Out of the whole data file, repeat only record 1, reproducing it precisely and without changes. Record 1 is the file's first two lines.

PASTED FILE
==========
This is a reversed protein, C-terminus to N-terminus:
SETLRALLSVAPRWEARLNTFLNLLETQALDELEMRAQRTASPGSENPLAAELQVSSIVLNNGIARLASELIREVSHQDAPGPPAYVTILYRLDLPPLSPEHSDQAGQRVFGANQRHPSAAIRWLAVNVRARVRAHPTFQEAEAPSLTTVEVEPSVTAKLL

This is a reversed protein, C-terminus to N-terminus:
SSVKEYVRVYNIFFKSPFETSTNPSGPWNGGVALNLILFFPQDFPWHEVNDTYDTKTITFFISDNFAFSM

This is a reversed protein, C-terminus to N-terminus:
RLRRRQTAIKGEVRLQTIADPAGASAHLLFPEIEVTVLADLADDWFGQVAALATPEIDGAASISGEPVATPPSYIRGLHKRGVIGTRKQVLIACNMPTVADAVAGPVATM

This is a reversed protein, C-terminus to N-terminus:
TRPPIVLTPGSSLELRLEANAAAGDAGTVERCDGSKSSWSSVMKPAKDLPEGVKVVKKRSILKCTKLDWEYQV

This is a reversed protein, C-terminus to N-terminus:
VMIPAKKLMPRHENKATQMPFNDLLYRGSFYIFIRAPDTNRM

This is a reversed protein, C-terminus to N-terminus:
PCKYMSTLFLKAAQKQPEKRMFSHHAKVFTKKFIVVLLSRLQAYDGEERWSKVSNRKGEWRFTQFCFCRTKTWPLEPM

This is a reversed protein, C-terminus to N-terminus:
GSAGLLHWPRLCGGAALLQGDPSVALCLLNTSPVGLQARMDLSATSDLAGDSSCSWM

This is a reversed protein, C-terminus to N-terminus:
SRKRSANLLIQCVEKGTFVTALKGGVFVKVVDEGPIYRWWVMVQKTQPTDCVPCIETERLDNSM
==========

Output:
This is a reversed protein, C-terminus to N-terminus:
SETLRALLSVAPRWEARLNTFLNLLETQALDELEMRAQRTASPGSENPLAAELQVSSIVLNNGIARLASELIREVSHQDAPGPPAYVTILYRLDLPPLSPEHSDQAGQRVFGANQRHPSAAIRWLAVNVRARVRAHPTFQEAEAPSLTTVEVEPSVTAKLL